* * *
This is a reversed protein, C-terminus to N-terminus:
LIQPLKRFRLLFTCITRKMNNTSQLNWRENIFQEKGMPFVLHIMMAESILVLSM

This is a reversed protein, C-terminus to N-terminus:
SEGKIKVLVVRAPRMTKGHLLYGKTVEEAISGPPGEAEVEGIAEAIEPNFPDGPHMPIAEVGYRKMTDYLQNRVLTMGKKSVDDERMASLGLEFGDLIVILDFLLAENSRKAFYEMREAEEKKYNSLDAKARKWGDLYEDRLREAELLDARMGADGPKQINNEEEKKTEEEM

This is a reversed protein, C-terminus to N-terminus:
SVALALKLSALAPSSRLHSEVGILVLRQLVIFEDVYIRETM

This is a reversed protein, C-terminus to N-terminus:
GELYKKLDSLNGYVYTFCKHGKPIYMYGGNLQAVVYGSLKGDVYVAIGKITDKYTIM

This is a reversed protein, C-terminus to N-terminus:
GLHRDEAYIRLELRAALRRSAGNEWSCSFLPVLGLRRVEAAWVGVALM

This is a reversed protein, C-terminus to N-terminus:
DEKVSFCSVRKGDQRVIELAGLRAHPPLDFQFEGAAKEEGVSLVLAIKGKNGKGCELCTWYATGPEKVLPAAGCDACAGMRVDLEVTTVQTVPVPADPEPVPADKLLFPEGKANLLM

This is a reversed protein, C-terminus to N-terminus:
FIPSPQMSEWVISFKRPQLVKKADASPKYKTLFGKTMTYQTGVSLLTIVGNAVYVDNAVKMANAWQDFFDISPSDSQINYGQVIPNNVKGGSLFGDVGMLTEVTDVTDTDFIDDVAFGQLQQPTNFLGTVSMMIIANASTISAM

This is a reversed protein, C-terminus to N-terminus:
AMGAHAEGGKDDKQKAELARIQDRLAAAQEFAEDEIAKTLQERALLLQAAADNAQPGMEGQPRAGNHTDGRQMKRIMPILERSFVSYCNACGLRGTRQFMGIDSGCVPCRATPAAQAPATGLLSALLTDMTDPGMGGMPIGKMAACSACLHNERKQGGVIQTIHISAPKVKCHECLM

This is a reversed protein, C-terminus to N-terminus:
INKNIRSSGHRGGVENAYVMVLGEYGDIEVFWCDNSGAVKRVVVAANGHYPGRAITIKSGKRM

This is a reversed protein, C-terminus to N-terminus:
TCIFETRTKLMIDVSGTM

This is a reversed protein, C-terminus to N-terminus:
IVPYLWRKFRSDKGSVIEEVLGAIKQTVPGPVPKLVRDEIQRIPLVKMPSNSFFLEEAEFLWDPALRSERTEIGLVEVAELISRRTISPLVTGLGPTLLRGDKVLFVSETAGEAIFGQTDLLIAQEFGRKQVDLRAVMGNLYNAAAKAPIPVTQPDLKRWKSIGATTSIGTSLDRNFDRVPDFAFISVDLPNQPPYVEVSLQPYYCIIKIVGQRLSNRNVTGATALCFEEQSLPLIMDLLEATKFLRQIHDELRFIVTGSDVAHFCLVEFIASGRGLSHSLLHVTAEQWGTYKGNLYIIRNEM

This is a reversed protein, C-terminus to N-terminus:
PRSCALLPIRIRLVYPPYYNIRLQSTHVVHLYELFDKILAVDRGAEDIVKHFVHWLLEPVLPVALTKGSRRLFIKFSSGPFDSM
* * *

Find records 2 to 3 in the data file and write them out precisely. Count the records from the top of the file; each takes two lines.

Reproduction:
This is a reversed protein, C-terminus to N-terminus:
SEGKIKVLVVRAPRMTKGHLLYGKTVEEAISGPPGEAEVEGIAEAIEPNFPDGPHMPIAEVGYRKMTDYLQNRVLTMGKKSVDDERMASLGLEFGDLIVILDFLLAENSRKAFYEMREAEEKKYNSLDAKARKWGDLYEDRLREAELLDARMGADGPKQINNEEEKKTEEEM

This is a reversed protein, C-terminus to N-terminus:
SVALALKLSALAPSSRLHSEVGILVLRQLVIFEDVYIRETM